The European Super League project is dead, its founder Andrea Agnelli has admitted. Twelve teams had agreed to join a breakaway Super League but plans collapsed when all six English clubs withdrew. Here is the latest.
Breakaway European Super League founder and Juventus chairman Andrea Agnelli said on Wednesday that the league can longer go ahead after six English clubs withdrew. They were followed by Atletico Madrid and Inter Milan on Wednesday morning.
Asked whether the project could still happen after the exits, Agnelli said: "To be frank and honest no, evidently that is not the case."
However, Agnelli seems to believe the project can continue in some form with the remaining clubs: Real Madrid, Barcelona, AC Milan, and his club, Juventus. "There is a blood pact binding our clubs together," Agnelli told Italian newspaper La Repubblica.
Agnelli confirmed that he would not be stepping down from his role as Juventus chairman, despite reports to the contrary.
Atletico Madrid and Inter Milan became the latest clubs to withdraw from the European Super League fiasco on Wednesday.
Atletico, whose board of directors met on Wednesday, said it "decided to formally communicate to the Super League and the rest of the founding clubs its decision not to formalize its participation in the project.''
Inter said the club was committed to delivering the best soccer experience for fans because "innovation and inclusion have been part of our DNA since our foundation."
"Our commitment with all stakeholders to improve the football industry will never change,'' the Italian club said.
Real Madrid president Florentino Perez said many contentious things in his El Chiringuito appearance on Monday night but one of his claims was correct: neither Bayern Munich or Borussia Dortmund were invited to join the Super League prior to the founding member’s announcement on Sunday night.
Aware of the two German giants’ concerns over a breakaway move, Perez and his co-conspirators had never shown their hand to them. DW sources can confirm that Dortmund were never involved in the talks at any stage.
"Florentino’s idea was to create maximum momentum with all the clubs that were on board," a senior official from another top European club suggests. "Approaching the two German teams (and Paris Saint-Germain, who also harbored doubts) would have slowed things down and might have led to damaging leaks. You don’t start a revolution with guys who are not fully committed."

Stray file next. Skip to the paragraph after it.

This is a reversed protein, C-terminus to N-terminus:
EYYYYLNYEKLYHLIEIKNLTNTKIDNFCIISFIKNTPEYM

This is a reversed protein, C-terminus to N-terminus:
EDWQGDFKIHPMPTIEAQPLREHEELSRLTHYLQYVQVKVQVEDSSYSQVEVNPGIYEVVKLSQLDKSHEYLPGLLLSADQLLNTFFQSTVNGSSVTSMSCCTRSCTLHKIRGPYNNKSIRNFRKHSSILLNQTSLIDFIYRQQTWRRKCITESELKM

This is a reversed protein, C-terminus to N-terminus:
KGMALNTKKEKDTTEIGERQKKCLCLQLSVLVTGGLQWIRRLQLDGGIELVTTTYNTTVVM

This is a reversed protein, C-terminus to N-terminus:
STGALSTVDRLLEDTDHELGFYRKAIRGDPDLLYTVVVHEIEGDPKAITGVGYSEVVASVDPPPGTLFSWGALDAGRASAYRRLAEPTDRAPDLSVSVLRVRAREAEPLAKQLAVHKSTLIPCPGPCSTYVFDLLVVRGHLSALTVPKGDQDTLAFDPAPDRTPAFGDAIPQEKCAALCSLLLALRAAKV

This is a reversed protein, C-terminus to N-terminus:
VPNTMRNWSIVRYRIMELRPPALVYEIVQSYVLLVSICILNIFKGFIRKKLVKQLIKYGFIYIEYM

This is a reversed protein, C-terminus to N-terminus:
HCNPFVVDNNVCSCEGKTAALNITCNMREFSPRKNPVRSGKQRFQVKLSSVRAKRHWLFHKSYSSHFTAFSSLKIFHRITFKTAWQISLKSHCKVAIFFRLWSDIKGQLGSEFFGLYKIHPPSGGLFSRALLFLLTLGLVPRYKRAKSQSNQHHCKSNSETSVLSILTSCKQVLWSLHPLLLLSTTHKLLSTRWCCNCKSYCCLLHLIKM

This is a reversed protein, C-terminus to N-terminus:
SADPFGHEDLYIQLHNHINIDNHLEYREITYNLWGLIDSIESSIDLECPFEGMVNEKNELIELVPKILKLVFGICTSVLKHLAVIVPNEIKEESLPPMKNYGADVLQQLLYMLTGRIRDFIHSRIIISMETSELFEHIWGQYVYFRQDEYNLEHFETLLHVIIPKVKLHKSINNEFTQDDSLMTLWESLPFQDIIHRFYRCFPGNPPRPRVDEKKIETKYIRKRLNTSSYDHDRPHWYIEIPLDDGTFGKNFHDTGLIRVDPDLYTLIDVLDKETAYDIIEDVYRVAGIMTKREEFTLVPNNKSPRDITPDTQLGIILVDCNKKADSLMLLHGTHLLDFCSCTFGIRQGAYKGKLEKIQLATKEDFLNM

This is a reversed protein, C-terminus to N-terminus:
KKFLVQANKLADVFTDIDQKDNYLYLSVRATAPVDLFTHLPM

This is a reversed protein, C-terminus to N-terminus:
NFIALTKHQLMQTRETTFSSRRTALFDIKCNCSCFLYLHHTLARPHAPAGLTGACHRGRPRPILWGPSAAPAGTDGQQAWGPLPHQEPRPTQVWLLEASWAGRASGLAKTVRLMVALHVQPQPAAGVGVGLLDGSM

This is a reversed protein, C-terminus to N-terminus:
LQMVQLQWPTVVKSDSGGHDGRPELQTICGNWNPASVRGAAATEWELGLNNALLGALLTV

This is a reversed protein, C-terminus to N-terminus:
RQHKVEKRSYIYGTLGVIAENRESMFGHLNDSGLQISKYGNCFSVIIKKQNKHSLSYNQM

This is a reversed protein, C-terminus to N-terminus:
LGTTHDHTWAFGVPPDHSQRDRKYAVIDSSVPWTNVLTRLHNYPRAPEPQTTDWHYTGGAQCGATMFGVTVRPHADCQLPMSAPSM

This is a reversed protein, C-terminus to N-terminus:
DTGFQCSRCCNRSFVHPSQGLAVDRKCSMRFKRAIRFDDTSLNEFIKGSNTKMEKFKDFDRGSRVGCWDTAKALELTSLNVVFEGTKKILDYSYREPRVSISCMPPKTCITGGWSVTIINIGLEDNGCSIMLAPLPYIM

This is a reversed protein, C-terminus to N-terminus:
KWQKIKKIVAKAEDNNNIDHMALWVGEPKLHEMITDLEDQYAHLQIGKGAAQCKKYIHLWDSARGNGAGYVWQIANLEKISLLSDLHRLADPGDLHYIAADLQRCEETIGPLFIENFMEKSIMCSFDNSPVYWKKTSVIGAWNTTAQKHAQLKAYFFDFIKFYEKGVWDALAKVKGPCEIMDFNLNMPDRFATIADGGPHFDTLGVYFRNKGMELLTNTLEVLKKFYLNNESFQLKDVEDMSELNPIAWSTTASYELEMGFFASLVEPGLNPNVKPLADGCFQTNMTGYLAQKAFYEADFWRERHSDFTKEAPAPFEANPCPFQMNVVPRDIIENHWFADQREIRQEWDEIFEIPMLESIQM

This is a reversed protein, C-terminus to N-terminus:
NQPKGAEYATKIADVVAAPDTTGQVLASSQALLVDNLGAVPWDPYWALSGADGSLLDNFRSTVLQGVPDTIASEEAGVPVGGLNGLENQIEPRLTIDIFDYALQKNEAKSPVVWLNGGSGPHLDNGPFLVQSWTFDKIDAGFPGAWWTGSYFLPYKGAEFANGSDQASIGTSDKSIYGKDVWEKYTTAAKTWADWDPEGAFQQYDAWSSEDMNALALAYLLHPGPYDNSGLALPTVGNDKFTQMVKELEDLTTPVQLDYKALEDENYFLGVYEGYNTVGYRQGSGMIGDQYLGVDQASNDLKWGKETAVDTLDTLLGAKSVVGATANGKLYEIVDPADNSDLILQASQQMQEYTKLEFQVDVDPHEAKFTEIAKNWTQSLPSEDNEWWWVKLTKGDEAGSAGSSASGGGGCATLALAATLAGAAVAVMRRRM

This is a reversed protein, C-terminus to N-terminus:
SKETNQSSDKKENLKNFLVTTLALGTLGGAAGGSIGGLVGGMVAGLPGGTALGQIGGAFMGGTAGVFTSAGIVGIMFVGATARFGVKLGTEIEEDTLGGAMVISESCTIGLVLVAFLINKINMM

That's the full set of English clubs, and half the teams gone. Spurs, unlike their counterparts, have attributed quotes to chairman Daniel Levy, but there's not quite an apology.
“We regret the anxiety and upset caused by the ESL proposal. We felt it was important that our club participated in the development of a possible new structure that sought to better ensure financial fair play and financial sustainability whilst delivering significantly increased support for the wider football pyramid.
“We believe that we should never stand still and that the sport should constantly review competitions and governance to ensure the game we all love continues to evolve and excite fans around the world.
“We should like to thank all those supporters who presented their considered opinions.”
United's missive was very brief and mentioned that the club had "listened carefully to the reaction from our fans, the UK government and other key stakeholders."
Two more of the six English sides initially signed up for the Super League have officially announced their desire to pull out within 48 hours of its unveiling. Liverpool and Arsenal now join Manchester City, with Manchester United, Chelsea and Tottenham unlikely to be far behind.
"Liverpool Football Club can confirm that our involvement in proposed plans to form a European Super League has been discontinued," said a statement on the Liverpool website.